Today it is the turn of the Times of London to hurl verbal rocks at the Russian government and defend that most noble of Soviet dissidents, Boris Berezovsky, though in a more muted tone than that of yesterday’s Sun newspaper.
Of course, this comes as no surprise considering both newspapers are owned by the same man – good old Rupert Murdoch – who, as reported yesterday is one of Berezovsky’s close friends and business associates.
Let’s stick together, boys!
The Times wasn’t totally silent on the subject yesterday, laying the groundwork for today’s piece with a nice little non-story about two Russian bombers leaving their Arctic base on the Kola Peninsula and flying towards Scotland. While RAF fighters were scrambled just in case Vladimir Putin had blown his mind and ordered an attack on the Gleneagles golf course, the bombers predictably turned back well before reaching UK airspace.
All-in-all, hardly worthy of news space, but a suitable prelude to today’s weightier article.
It’s hard to comprehend whether Berezovsky is taking the British government for a ride, or the latter – in conjunction with the US government – is using the Israeli/Russian oligarch as a pawn in some power game with the Russian president.
Given the state of play in the world today, with corporate power in the ascendancy and politics simply their instrument of control, it’s more likely the former. There is no doubt Putin’s demise is Berezovsky’s prime objective. His cosy relationship with the vodka-swilling President Yeltsin came to an end somewhat abruptly in late 1999 when Yeltsin resigned and Putin took over, immediately taking steps to curb the oligarchs.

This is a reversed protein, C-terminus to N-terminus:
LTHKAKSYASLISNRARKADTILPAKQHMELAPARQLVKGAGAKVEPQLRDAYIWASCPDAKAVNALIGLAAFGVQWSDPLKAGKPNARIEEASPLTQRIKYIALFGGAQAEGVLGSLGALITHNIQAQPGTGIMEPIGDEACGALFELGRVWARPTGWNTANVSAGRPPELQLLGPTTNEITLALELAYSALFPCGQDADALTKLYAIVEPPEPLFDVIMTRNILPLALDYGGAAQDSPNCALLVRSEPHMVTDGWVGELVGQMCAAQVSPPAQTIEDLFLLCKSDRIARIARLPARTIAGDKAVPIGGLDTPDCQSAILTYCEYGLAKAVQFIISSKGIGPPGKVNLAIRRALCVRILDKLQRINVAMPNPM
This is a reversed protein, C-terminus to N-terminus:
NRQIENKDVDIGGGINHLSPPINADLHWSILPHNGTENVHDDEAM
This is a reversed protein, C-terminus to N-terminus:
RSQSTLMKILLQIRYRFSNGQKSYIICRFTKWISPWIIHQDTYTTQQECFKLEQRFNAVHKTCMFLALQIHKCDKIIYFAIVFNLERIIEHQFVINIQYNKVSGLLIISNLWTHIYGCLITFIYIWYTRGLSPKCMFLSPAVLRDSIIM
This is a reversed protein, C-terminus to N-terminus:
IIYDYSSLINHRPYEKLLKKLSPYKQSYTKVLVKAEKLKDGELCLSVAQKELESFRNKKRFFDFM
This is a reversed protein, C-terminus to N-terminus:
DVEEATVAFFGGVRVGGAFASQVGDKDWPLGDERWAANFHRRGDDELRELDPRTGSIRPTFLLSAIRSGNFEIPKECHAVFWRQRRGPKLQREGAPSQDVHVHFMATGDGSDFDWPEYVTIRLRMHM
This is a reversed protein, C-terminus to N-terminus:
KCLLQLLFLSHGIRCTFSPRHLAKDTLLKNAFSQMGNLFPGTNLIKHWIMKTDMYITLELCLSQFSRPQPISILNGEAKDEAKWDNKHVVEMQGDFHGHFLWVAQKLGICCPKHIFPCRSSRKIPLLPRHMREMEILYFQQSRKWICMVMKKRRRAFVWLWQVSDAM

Berezovsky is a man powerful enough to break governments, and there are too many like him. Their ruthlessness knows no bounds. Killing, just as much as corruption, is a convenient way to achieve their objectives. They have seen how in the US, the office of President can be kidnapped, the incumbent reduced to a marionette dancing to a corporate tune. Expansion is their goal, and Putin is fully aware they are after, if not his position, then certainly his political power. While George W Bush and other political leaders may court Boris Berezovsky and his like, they had best be aware that any moment an oligarch’s knife may stab them in the back.
In an interesting statement today, it was announced that the recently arrested would-be assassin of Mister Berezovsky was held for two days by Britain’s Scotland Yard Police Headquarters and then quietly deported without charge. Berezovsky himself, when questioned on the matter, informed reporters that the police had told him “…not to go into detail about the assassination attempt and therefore I will not do so.”
But surely, if there has been an attempt on a man’s life on British soil, the public has a right to know the details?
Not to put too fine a point on it – the whole business stinks.
Filed under: More political corruption